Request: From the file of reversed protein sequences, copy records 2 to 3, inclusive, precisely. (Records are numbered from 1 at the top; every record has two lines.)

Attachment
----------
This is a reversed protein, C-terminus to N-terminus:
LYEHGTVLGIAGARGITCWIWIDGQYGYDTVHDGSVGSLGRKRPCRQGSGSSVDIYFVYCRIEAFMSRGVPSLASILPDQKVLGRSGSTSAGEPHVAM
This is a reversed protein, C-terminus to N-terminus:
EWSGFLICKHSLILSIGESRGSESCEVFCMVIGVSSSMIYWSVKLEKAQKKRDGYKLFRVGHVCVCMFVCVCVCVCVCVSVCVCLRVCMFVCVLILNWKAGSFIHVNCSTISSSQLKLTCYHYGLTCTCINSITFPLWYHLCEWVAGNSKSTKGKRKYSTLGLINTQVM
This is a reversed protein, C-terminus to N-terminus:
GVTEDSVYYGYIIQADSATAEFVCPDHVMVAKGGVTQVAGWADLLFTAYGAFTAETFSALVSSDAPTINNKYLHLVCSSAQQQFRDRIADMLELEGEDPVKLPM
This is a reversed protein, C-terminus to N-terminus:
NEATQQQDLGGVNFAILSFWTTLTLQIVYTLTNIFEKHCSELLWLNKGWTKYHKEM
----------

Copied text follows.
This is a reversed protein, C-terminus to N-terminus:
EWSGFLICKHSLILSIGESRGSESCEVFCMVIGVSSSMIYWSVKLEKAQKKRDGYKLFRVGHVCVCMFVCVCVCVCVCVSVCVCLRVCMFVCVLILNWKAGSFIHVNCSTISSSQLKLTCYHYGLTCTCINSITFPLWYHLCEWVAGNSKSTKGKRKYSTLGLINTQVM
This is a reversed protein, C-terminus to N-terminus:
GVTEDSVYYGYIIQADSATAEFVCPDHVMVAKGGVTQVAGWADLLFTAYGAFTAETFSALVSSDAPTINNKYLHLVCSSAQQQFRDRIADMLELEGEDPVKLPM